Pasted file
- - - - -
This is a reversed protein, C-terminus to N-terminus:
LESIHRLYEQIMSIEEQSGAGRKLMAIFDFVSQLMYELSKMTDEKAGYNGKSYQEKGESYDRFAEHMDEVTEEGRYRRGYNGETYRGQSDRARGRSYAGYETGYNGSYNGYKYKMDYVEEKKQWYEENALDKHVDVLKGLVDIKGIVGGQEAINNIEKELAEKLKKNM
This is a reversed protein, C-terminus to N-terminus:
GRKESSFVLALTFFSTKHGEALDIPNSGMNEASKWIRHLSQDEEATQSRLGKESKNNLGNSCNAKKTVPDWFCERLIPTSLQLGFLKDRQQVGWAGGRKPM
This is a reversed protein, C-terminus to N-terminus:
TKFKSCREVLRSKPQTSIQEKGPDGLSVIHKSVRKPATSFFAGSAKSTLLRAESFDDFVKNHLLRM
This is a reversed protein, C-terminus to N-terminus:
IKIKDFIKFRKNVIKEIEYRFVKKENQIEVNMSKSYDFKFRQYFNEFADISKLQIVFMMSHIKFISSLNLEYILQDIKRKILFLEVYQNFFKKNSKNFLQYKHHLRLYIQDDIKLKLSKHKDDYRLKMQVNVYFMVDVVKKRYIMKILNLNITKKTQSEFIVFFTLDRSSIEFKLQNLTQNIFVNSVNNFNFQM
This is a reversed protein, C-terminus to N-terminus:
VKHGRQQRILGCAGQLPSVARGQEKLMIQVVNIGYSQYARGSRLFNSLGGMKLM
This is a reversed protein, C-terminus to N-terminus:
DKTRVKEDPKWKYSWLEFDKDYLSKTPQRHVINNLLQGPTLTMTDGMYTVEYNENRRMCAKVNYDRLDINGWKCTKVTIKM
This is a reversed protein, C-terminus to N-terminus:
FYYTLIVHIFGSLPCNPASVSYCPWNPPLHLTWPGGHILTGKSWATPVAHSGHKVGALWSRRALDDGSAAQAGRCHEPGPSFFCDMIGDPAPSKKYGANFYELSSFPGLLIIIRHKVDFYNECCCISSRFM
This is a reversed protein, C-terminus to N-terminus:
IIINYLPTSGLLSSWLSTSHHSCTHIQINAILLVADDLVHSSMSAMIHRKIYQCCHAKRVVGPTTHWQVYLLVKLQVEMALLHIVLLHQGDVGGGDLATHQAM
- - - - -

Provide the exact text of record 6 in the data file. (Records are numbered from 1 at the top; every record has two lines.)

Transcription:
This is a reversed protein, C-terminus to N-terminus:
DKTRVKEDPKWKYSWLEFDKDYLSKTPQRHVINNLLQGPTLTMTDGMYTVEYNENRRMCAKVNYDRLDINGWKCTKVTIKM